Regulation of Metabolite Flux through Voltage-Gating of VDAC Channels

Regulation of Metabolite Flux through Voltage-Gating of VDAC Channels The mitochondrial outer membrane channel, VDAC, is thought to serve as the major permeability pathway for metabolite flux between the cytoplasm and mitochondria. The permeability of VDAC to citrate, succinate, and phosphate was studied in channels reconstituted into planar phospholipid membranes. All ions showed large changes in permeability depending on whether the channel was in the open or in the low conductance, ``closed'' state, with the closed state always more cation selective. This was especially true for the divalent and trivalent anions. Additionally, the anion flux when the voltage was zero was shown to decrease to 5–11% of the open state flux depending on the anion studied. These results give the first rigorous examination of the ability of metabolites to permeate through VDAC channels and indicate that these channels can control the flux of these ions through the outer membrane. This lends more evidence to the growing body of experiments that suggest that the outer mitochondrial membrane has a much more important role in controlling mitochondrial activity than has been thought historically. http://www.deepdyve.com/assets/images/DeepDyve-Logo-lg.png The Journal of Membrane Biology Springer Journals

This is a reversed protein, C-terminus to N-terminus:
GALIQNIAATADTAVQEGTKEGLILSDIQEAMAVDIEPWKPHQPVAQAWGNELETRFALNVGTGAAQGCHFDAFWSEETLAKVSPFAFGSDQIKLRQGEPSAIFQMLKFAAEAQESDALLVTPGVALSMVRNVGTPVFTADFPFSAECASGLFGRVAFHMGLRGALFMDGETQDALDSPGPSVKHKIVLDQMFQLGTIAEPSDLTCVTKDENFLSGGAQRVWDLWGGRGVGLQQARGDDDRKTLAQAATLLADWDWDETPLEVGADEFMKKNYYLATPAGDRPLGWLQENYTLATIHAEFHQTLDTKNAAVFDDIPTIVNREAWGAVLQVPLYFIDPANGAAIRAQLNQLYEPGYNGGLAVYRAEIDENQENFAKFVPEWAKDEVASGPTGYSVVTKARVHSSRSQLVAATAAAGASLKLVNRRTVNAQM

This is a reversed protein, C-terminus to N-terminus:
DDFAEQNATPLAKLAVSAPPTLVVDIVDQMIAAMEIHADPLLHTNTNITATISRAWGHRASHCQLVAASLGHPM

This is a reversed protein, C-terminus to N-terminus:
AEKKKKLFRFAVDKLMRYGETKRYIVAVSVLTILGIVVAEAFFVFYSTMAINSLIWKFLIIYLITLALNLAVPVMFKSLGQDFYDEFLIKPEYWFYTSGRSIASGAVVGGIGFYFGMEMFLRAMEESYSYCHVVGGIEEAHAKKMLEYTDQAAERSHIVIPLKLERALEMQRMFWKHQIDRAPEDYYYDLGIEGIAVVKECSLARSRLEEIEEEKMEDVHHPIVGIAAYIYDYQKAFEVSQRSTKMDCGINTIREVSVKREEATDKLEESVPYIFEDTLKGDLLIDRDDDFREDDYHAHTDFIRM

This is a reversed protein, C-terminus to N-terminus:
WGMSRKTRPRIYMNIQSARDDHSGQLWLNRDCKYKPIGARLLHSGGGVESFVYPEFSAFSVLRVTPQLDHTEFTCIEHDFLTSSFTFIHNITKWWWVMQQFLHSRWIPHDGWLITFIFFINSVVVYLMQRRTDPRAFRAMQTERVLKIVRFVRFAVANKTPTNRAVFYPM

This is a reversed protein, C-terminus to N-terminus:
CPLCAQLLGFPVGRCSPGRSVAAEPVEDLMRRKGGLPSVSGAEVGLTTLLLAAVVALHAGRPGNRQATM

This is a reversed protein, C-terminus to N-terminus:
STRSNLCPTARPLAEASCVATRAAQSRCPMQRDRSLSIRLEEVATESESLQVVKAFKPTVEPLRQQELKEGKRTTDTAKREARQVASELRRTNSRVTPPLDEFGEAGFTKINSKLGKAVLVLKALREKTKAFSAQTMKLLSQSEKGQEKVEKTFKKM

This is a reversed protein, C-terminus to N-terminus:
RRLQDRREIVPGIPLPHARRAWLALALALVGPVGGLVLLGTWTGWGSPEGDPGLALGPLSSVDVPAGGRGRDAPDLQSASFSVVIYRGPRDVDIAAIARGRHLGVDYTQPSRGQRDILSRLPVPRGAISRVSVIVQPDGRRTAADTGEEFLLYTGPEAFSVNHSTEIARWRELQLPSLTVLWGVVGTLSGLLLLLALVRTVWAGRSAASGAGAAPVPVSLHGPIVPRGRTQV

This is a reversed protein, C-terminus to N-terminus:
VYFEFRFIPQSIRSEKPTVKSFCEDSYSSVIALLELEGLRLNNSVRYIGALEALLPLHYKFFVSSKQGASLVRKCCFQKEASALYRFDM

Regulation of Metabolite Flux through Voltage-Gating of VDAC Channels

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Publisher
Springer-Verlag
Copyright
Copyright © Inc. by 1997 Springer-Verlag New York
Subject
Life Sciences; Biochemistry, general; Human Physiology
ISSN
0022-2631
eISSN
1432-1424
D.O.I.
10.1007/s002329900235
Publisher site
See Article on Publisher Site

Abstract

The mitochondrial outer membrane channel, VDAC, is thought to serve as the major permeability pathway for metabolite flux between the cytoplasm and mitochondria. The permeability of VDAC to citrate, succinate, and phosphate was studied in channels reconstituted into planar phospholipid membranes. All ions showed large changes in permeability depending on whether the channel was in the open or in the low conductance, ``closed'' state, with the closed state always more cation selective. This was especially true for the divalent and trivalent anions. Additionally, the anion flux when the voltage was zero was shown to decrease to 5–11% of the open state flux depending on the anion studied. These results give the first rigorous examination of the ability of metabolites to permeate through VDAC channels and indicate that these channels can control the flux of these ions through the outer membrane. This lends more evidence to the growing body of experiments that suggest that the outer mitochondrial membrane has a much more important role in controlling mitochondrial activity than has been thought historically.

Journal

The Journal of Membrane BiologySpringer Journals

Published: Jun 1, 1997

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